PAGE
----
Wow! What a weekend! I can’t imagine there has ever been a greater celebration of children’s poetry than the Poetry Camp organized by Sylvia Tag and Nancy Johnson, founders of Poetry CHaT at Western Washington University, and Sylvia Vardell and Janet Wong, the creators of the Poetry Friday anthologies. All four of these wonderful women are doing everything possible to celebrate and promote children’s poetry.
On Friday more than 30 Poetry Friday contributors got together to talk about poetry and how to share it in schools and libraries, at conferences, and over the internet. It was such a pleasure to meet and connect with poets from around the country. Holly Thompson made the trip all the way from Japan.
Friday night we had the absolute pleasure of participating in a found poetry workshop with Robyn Hood Black at Village Books in Bellingham. Robyn had prepared kits for us—with cards about shells, sticky notes, scissors, tweezers, sponges, stamp ink, stamps, and tiny anchors. She carefully walked us through the process of finding poems on the cards and then turning our cards into visual art. I was reminded how much I enjoy making things. Robyn is a maker extraordinaire, and I have purchased beautiful cards and jewelry at her etsy shop artsyletters.
On Saturday we expanded the conversation to include more than 100 local teachers, librarians, writers, and poetry fans. Sylvia Vardell and Janet Wong gave two keynote speeches, and poets offered workshops on topics including: Playing with Sound, Writing for Journals and Anthologies, Poetry and Science, Poetry and Movement, etc. Irene Latham and I led a workshop on simile and metaphor. It was wonderful to work with Irene; I learned so much from presenting with her.
The afternoon ended with a performance by the great Jack Prelutsky. Two groups of local elementary school children did a fabulous job reciting a few of his poems; they even pretended to be annoying mosquitoes!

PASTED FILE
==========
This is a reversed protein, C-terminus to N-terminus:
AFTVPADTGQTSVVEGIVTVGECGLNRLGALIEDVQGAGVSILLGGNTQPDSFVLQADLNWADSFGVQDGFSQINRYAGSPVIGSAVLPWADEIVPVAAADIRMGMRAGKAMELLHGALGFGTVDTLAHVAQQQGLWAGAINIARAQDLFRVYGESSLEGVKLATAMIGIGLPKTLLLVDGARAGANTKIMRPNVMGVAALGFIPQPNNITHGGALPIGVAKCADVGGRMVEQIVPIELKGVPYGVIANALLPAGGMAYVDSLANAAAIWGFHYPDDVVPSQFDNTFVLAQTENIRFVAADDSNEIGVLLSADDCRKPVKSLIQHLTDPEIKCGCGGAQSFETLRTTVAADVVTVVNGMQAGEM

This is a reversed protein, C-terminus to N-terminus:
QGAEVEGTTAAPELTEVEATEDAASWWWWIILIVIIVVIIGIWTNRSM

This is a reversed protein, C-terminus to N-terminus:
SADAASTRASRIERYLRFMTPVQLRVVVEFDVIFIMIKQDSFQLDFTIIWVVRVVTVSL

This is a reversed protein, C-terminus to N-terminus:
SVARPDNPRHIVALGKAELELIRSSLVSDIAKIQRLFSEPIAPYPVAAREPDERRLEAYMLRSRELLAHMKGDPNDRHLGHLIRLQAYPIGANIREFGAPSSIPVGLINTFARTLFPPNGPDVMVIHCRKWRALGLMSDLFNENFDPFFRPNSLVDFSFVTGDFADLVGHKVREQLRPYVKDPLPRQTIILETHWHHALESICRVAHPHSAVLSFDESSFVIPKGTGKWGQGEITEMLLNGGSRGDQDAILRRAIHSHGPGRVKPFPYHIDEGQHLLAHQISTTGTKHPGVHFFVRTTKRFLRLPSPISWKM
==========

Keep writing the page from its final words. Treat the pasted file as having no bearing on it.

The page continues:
Here are just a few of the wise and important messages I brought home. Though I’ve tried to attribute the messages to their speakers, these are my words, not theirs. Forgive me if anything below isn’t quite right. Our conversations were fast and free-flowing and comments built on one another.
Poetry is not just for special occasions, like birthdays, wedding, and funerals. Poetry is for every day, every occasion! (Sylvia Vardell and Janet Wong)
Poetry is not just for the language arts classroom. Poetry is a powerful way to introduce or extend the learning in science, social studies, math, art, even PE! (Sylvia Vardell and Janet Wong)
Poets and scientists work similarly. Their work grows out of a powerful sense of wonder. Their understanding grows by taking different perspectives. They learn through process. Their work develops through iteration. (Jeannine Atkins)
Restrictions create opportunities for creativity. (Julie Larios)
Works of art can be a wonderful starting point for writing. (Cynthia Grady)
When choosing a word, consider the how saying the word affects the face. Is that facial expression consistent with the content of the poem? (Brod Bagert)
Poetry can come from a visual place as well as a performance place. (Bob Raczka)
Metaphors and similes come from life experience. You must go out and live to expand the possibilities available to you when you write. (Irene Latham)
Rejection is part of the process of seeking publication. (Bridget Magee)
More than anything else, the weekend was inspiring!
For more about the camp and today’s round-up, visit Violet Nesdoly.